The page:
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A possible explanation for the slew drift.

As illustrated in Fig. 3 (top), the TTF plates lie parallel with the ground when the telescope is pointing at zenith. At first glance, we would expect the sag problem to be the same whether we tilt the system one way or the other. This is not what we observe in Fig. 1 (Sequence C).

A possible cause is the way the plate spacing is monitored and controlled by the piezos and capacitors around the outer perimeter of the TTF aperture (see Fig. 3). The Z-ref capacitor, and the Z-spacing capacitor, are located at one specific place on the perimeter. It may be that when the system is slewed in the direction of Z-ref, the capacitor faces are pushed closer together than when the telescope is slewed in the opposite direction. This could explain why the magnitude of the slew drift is roughly symmetric about zenith. In other words, we are seeing flexure in the extended piezo stacks. I originally pushed QI (late-80's) into developing these for TTF-style work and there was a concern at that time on possible flexure problems. (Action: could EJP let me know orientation of TTF capacitors wrt telescope horseshoe? If this is a problem, I can do it next time I am up.)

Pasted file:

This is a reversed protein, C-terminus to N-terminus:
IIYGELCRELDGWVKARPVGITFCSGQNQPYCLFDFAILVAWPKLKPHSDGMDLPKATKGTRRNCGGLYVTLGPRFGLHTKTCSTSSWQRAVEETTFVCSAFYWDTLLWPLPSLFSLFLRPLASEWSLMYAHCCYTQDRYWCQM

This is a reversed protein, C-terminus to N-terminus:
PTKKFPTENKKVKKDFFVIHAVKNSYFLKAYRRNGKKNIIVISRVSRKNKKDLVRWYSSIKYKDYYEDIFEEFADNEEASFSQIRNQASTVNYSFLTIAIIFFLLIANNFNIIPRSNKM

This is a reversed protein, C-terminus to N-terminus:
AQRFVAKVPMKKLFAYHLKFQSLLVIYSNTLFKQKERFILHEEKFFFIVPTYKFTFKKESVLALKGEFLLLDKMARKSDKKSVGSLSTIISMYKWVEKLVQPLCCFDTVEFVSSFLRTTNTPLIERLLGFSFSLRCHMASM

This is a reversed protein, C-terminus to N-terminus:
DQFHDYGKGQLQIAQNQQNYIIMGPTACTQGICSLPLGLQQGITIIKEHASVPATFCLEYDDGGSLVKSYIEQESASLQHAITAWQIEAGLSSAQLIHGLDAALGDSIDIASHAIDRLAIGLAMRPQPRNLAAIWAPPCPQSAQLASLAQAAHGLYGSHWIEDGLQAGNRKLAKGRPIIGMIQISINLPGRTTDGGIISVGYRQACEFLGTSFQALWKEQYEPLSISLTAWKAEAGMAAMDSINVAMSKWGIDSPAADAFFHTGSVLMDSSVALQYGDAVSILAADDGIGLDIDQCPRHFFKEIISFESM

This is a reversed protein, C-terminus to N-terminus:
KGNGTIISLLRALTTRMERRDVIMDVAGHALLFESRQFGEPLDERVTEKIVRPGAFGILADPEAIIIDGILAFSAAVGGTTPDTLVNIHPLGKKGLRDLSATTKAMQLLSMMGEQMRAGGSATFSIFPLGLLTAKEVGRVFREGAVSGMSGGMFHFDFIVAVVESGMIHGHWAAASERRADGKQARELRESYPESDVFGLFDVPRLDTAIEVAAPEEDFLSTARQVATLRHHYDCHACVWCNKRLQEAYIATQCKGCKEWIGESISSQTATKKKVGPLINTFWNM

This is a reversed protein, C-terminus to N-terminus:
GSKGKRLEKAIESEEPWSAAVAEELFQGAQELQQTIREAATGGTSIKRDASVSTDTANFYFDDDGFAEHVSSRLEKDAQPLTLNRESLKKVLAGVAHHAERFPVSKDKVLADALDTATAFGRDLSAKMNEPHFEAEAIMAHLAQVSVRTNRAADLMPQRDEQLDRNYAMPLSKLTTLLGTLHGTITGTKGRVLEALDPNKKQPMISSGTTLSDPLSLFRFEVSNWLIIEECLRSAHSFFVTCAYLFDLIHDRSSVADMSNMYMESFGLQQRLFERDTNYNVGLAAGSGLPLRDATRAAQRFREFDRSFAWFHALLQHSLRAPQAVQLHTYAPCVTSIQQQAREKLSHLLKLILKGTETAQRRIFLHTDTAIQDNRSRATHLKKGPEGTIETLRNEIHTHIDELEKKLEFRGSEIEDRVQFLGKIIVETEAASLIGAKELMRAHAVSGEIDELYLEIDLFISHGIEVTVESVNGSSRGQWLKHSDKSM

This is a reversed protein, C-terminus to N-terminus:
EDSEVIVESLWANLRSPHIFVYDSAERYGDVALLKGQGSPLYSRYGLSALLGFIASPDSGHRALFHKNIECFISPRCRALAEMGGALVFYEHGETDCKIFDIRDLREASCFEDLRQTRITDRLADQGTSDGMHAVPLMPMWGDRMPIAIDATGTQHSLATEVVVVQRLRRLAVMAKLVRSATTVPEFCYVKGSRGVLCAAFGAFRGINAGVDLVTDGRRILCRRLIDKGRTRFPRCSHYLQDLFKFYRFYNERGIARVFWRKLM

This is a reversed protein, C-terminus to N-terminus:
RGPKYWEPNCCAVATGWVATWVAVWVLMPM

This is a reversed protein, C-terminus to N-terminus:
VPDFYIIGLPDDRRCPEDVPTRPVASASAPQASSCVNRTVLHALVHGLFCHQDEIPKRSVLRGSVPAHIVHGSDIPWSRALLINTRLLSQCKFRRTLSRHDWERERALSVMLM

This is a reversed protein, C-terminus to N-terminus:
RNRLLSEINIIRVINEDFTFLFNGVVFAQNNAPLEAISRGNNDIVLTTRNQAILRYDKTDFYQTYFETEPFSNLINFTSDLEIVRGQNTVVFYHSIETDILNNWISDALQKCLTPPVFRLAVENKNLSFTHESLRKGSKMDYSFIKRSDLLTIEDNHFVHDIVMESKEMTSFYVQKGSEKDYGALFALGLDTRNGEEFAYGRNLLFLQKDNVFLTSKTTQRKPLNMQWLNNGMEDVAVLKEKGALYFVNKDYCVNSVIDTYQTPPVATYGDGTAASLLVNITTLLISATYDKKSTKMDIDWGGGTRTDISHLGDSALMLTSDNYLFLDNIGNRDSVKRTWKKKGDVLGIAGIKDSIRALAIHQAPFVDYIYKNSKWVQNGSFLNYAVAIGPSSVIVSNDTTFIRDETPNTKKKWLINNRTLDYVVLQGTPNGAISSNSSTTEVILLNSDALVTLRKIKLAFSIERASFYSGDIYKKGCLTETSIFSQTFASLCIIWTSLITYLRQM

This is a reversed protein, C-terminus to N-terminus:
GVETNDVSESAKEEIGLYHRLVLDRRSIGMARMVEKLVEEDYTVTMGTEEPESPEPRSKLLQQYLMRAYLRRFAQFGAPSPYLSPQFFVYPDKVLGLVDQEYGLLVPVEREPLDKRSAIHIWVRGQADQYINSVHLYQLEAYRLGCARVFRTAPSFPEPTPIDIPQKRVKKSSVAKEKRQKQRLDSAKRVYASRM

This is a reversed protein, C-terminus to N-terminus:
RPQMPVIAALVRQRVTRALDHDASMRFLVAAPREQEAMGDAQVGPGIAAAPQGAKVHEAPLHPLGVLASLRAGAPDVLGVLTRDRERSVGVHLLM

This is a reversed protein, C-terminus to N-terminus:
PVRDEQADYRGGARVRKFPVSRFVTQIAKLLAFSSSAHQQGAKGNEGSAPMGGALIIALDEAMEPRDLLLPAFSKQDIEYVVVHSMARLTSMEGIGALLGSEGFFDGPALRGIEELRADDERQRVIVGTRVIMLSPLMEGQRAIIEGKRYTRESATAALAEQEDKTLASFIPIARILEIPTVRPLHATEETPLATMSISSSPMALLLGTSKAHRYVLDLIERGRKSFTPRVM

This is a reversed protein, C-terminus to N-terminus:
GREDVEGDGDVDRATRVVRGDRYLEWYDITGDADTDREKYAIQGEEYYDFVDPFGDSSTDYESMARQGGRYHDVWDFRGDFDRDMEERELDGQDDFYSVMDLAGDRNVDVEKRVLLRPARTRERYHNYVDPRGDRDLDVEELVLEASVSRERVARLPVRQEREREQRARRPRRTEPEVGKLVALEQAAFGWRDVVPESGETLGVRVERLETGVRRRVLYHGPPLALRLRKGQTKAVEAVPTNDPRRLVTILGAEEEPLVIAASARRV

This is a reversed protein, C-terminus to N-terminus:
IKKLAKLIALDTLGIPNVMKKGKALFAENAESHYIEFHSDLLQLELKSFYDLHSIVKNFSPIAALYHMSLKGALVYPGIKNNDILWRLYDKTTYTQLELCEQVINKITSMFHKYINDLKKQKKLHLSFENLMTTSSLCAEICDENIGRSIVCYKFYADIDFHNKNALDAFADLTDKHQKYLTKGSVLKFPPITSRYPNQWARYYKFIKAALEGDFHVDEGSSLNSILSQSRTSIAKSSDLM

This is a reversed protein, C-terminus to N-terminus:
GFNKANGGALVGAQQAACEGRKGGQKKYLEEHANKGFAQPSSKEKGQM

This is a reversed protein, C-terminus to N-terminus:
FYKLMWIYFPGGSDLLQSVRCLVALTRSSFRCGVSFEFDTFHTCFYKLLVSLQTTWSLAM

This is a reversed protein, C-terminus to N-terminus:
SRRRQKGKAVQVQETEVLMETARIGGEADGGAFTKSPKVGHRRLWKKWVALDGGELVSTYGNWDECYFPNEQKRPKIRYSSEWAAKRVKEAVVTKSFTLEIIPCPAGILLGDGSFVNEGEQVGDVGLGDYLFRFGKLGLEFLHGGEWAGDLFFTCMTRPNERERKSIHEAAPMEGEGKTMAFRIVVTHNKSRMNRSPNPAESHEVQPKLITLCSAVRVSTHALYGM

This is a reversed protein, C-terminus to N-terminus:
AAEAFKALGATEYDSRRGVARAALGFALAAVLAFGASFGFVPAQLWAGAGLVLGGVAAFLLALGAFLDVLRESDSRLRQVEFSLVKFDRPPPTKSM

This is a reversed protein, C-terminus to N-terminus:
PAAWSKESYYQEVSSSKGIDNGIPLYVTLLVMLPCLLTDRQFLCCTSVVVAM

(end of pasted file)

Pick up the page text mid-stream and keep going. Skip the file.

The necessary displacements are tiny. Since the FSR in Z-units is 350 at the Ne line wavelength, which corresponds to a physical movement of $\lambda/2$, a shift of 1 in Z amounts to $\lambda/700$ displacement modulo some geometrical factor. Since this amounts to no more than a total physical movement of $\lambda/70$, the line FWHM is not expected to show signs of degradation (instrument finesse = 35). We did not observe any systematic line profile broadening.


 
Figure 3: Front and side elevation of the TTF module.
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next up previous
Next: Thermal time constant for Up: Stability tests of TAURUS/TTF Previous: Recommendations
Joss Bland-Hawthorn
2000-07-24